The Lansing City Council continues to delay actions that would declare Lansing a sanctuary city.
City Council Member Judi Brown Clarke says the council needs more time to look at the language and get legal opinion on President Donald Trump’s recent executive order.
“We are still on hold,” Clarke said.
While Lansing continues to hold off with a new resolution on immigration policies, earlier this month East Lansing affirmed a resolution declaring the city a safe haven for refugees.
Clarke says that Lansing’s current policies are similar to East Lansing’s recent resolution. She says what many sanctuary city supporters want is already in Lansing’s human rights ordinance.
“When you’re stopped, its not automatically that you’re asked for your citizenship status,” Clarke said. “It also talks about making sure we commit city resources and work in concert with our regional partners to embrace all of our immigrant population.”
Assistant director for Michigan State University’s office for International Students and Scholars Brooke Stokdyk says resolutions like the one in place in East Lansing mean you will not have local police trying to interpret documents that they do not understand.
“One of the most confounding things about immigration status is understanding that the visa stamp in the passport does not tell you how long somebody can stay in the United States,” Stokdyk said. “There are plenty of people on campus here who have a visa stamp and a passport that is expired but they are legally present because the visa stamp is only an entry permit. It only has to be valid on the day that somebody is entering the United States. Depending on what status they are given when they cross into the United States, they may have varying permission to stay.”
Lansing has already declared itself a “welcoming city” but some residents believe that the current polices in place are not rigorous enough when it comes to supporting the immigrant population.
Lansing resident Jake Masencaud stood outside of the city council meeting on Monday, Feb. 27 with a banner to show his support for a sanctuary city resolution.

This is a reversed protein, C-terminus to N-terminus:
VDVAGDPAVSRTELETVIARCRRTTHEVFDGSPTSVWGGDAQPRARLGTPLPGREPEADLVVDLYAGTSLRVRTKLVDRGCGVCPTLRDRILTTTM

“I think that we need to continue as a public to be here to put pressure on the council to do more to protect vulnerable people in our communities,” Masencaud said.
He believes the issue on hold goes beyond Lansing becoming a sanctuary city.
“We’re here to show that the idea isn’t just about sanctuary cities right now,” Masencaud said. “It is also about how borders are drawn in the first place. More or less, the issue around sanctuary stuff has to do with what we think of as immigrants here in this country.”
Lansing resident and member of Lansing’s branch of By Any Means Necessary (BAMN) Mikey Taylor also believes the prolonged concerns in the community are more than a local issue.
“I think that a lot of residents want Lansing to become a sanctuary city because Lansing is a really diverse city. We have a lot of people here that are undocumented, who are related to people who are undocumented, that are children of undocumented people. I believe that the citizens of Lansing just feel like they want to help their community,” Taylor said. “Calling yourself a sanctuary city really is not the issue. I think people think that calling yourself a sanctuary city is the issue. The issue is the specific policies that Trump does not want cities to have.”
Taylor says members of Lansing’s branch of BAMN have been in attendance of each city council meeting this year in attempts to organize around the sanctuary city issue. The next city council meeting is March 13.
“In the mean time we are not vulnerable as a city,” Clarke said. “We have got some things in place that are going to protect our citizens. It is just not to the point. The only thing that we don’t have right now is that cooperation with federal agents and so on.”